If you’re like over half the UK organisations recently surveyed by KMPG, the answer is that you’re not sure whether your existing Electronic Data Interchange (EDI) solution will meet HMRC’s new requirements for real-time information (RTI). The start date is approaching fast, from April the majority of companies and pension providers must start to report in real-time, with an absolute deadline of compliance of October, 2013.
Many companies are unsure as to exactly how they can meet the RTI requirements. There is confusion around which technical solutions can be used because at first, HMRC was insisting everyone use the Banker’s Automated Clearing Services (BACS) network. However, the deadline for moving to BACS has been pushed way-back due to the number of companies already reporting to HMRC through EDI, so if your organisation is already using this reliable method the approaching deadline might not be as ominous as you think.
What is Real Time Information?
The short answer is that it is a move from filing payroll returns on an annual basis, to filing them before (or at the same time as) wages are paid. From a single annual filing, organisations will provide 12 a year if they pay their employees monthly and 52 if people receive their wages weekly. HMRC expects the employer to provide an electronic file containing all relevant information in a correct manner. If the information is wrong, the best you can expect is for the file to be returned and you to have to make any corrections before re-submitting. At worst, heavy fines may accrue.
Why the Change?
HMRC is implementing a more effective way to handle a fluid workforce where people change jobs frequently and many have more than one source of employment. By implementing RTI, HMRC aim to reduce fraud, issue correct benefits, ensure efficient responses to under/over payments and provide the Department of Work & Pensions up-to-date employment information. The system will also incorporate the new Universal Credits program and optimise issuing benefits into a single payment. As the old process disappears, with it go a number of processes and forms that payroll teams used to have to deal with – including the iconic P45.
Think RTI doesn’t apply to your company? Think again. Some commentators are referring to this new method of reporting to HMRC as ‘momentous’. Pay As You Earn (PAYE) reporting has remained unchanged for a little over 70 years, and has not reflected modern working practises for some time. It is then unsurprising that HMRC decided to improve the process and this program applies to all companies and pension providers.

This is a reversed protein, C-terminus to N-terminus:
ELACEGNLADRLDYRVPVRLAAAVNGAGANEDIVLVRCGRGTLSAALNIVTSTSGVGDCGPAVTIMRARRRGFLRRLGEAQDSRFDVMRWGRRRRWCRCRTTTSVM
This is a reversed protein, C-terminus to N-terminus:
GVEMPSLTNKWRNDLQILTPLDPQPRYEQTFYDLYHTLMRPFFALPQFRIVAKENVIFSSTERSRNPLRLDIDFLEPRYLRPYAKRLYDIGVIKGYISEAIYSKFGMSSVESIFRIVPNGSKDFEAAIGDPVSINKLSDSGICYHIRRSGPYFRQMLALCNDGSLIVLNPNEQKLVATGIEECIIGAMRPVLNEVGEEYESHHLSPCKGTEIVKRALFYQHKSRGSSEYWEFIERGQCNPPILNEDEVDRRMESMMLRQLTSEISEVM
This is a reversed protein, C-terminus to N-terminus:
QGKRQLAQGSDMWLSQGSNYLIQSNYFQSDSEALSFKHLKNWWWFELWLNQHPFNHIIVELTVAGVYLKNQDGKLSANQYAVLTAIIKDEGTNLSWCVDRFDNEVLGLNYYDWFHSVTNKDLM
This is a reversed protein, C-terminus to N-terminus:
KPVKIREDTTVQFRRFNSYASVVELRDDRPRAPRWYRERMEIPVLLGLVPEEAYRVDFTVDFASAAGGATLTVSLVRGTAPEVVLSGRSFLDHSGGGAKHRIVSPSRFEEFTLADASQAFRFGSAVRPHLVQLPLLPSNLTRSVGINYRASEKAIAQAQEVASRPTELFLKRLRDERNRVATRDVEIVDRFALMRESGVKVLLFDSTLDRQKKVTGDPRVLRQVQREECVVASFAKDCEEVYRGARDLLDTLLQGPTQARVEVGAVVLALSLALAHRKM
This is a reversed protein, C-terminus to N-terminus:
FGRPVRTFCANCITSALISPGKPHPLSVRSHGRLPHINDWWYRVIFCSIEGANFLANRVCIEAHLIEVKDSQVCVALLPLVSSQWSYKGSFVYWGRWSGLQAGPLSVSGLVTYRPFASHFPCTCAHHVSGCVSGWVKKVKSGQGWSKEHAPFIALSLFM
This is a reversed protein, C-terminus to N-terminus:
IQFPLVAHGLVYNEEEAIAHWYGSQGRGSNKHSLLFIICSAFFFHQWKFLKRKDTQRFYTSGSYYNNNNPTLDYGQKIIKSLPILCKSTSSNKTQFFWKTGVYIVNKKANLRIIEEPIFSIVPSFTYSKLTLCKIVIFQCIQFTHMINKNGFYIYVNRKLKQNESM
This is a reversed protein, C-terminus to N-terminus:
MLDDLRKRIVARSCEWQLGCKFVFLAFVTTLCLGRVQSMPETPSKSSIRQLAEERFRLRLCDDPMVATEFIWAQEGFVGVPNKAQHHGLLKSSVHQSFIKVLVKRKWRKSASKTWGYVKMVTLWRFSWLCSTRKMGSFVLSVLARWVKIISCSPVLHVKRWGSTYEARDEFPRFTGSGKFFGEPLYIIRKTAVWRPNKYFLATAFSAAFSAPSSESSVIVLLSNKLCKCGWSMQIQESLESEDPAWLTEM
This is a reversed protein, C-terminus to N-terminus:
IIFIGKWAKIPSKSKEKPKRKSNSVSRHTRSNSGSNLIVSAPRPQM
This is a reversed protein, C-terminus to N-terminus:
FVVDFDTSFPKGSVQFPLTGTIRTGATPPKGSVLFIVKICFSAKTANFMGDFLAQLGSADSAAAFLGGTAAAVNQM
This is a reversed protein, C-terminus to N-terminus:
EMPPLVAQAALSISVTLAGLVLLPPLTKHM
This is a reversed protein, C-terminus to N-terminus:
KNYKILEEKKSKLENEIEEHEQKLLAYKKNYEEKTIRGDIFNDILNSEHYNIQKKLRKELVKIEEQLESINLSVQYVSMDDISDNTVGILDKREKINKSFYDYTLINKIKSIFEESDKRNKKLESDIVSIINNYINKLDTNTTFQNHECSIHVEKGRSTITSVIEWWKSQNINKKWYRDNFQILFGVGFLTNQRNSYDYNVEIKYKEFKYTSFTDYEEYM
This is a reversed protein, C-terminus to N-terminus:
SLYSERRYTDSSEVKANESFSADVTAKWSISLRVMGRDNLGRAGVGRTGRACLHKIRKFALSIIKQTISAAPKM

What Else is Affected?
Payroll reform is only half the story. There is also the 2012 Pension Reform Act which requires every organisation in the UK – starting with the largest – to provide a workplace pension for its employees. Each organisation has to auto-enrol all its employees onto the scheme and even if employees opt out, the employer still has to auto-enrol them first.
It’s important that both the payroll and pension reforms are considered together because the government requires that it has Real Time Information on both in order to properly administer its Universal Credit (UC) scheme that comes into effect in October 2013.
What Does Real Time Information involve?
Brian Stenhouse, Director of Group Payroll Services at Armstrong Watson and member of the HMRC Customer User Group (CUG) suggests that in the first instance, the following will be required:
- Full Name of Employee
- Date of Birth
- National Insurance Number
Although, he believes that this will soon be extended. The Gartner Group in its recent report ‘UK Payroll Reform will challenge IT and HR Payroll departments and vendors’ suggests that in the future the government will also want to capture information such as:
- Banding of hours worked
- Passport number of employee’s
- Irregular employment indicators
- Industrial dispute indicators
The UK government has also made it known that it wishes to capture information on time lost to strike and unpaid leave. Gartner states that these new reforms will have a major impact on payroll and pension professionals and systems.
Can I Still Use EDI? Yes You Can.
A major part of the challenge is how to communicate effectively with HMRC. Only the smallest companies will still be allowed to file payroll returns or auto-enrolment manually, leaving the majority of UK businesses with the challenge of ensuring large amounts of highly accurate information is exchanged with HMRC on a real-time basis.
Initially the idea was to remove Electronic Data Interchange from the equation and only use BACS, but HMRC have perhaps realized how many companies are already using EDI, and they have now allowed this reliable method to continue until at least 2017. This provides maximum flexibility for both HMRC and employers as forcing companies onto a single proprietary network can only limit the success of RTI.
There are now two agreed routes, the Internet-based Government Gateway or EDI. This is good news for companies that are already using EDI, even if they are not currently exchanging documents electronically with HMRC. If your company is currently using EDI it should view HMRC as simply another trading partner to be on-boarded, effectively adding the government as another ‘supplier’.
The benefit of using EDI is that your service provider will handle the data mapping and translation required to ensure that the data received by HMRC is accurate and in the correct format for them. As the depth of information required by RTI grows, this approach allows you to accommodate the changes quickly and without disruption.
It will be no surprise to learn that most large B2B providers already have HMRC as part of their trading network. EDI has been an established method of data exchange with UK government for a number of years.